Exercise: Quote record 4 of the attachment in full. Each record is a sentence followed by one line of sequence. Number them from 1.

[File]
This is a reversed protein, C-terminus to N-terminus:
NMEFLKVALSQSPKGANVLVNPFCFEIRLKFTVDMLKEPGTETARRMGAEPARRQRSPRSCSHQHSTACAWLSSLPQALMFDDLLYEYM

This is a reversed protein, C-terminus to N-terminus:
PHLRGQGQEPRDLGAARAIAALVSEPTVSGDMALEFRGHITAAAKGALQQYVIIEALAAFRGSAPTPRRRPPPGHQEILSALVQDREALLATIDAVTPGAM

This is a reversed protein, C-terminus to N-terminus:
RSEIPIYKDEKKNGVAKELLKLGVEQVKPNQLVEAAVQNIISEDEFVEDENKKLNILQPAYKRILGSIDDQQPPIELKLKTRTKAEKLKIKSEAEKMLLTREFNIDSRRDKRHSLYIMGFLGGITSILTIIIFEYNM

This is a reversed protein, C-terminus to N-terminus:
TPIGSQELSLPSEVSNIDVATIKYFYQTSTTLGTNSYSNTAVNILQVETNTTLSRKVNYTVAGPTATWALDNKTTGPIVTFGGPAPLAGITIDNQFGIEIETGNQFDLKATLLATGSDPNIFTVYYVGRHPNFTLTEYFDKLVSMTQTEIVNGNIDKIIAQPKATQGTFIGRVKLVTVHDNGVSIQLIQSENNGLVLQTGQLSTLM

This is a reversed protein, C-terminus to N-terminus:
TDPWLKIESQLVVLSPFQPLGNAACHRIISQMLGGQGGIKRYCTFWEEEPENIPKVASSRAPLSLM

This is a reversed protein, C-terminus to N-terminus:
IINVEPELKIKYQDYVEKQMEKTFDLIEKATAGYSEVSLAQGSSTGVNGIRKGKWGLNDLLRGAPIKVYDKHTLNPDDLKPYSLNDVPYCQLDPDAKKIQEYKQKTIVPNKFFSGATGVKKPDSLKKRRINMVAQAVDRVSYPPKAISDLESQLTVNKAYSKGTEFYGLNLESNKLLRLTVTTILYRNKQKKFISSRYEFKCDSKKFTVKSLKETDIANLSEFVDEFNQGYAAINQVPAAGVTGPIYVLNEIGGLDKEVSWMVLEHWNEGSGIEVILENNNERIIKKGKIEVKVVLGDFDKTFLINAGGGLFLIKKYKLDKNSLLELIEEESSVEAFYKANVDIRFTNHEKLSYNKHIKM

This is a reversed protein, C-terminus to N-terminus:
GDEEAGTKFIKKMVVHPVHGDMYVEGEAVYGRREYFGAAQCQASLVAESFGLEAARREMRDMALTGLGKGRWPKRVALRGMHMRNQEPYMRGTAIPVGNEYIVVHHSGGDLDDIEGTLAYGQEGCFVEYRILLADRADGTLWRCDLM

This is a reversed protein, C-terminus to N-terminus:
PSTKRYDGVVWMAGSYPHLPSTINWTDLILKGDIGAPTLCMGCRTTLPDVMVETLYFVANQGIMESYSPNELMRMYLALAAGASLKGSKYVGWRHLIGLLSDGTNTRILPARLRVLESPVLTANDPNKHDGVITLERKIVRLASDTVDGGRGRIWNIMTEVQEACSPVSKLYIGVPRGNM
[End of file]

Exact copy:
This is a reversed protein, C-terminus to N-terminus:
TPIGSQELSLPSEVSNIDVATIKYFYQTSTTLGTNSYSNTAVNILQVETNTTLSRKVNYTVAGPTATWALDNKTTGPIVTFGGPAPLAGITIDNQFGIEIETGNQFDLKATLLATGSDPNIFTVYYVGRHPNFTLTEYFDKLVSMTQTEIVNGNIDKIIAQPKATQGTFIGRVKLVTVHDNGVSIQLIQSENNGLVLQTGQLSTLM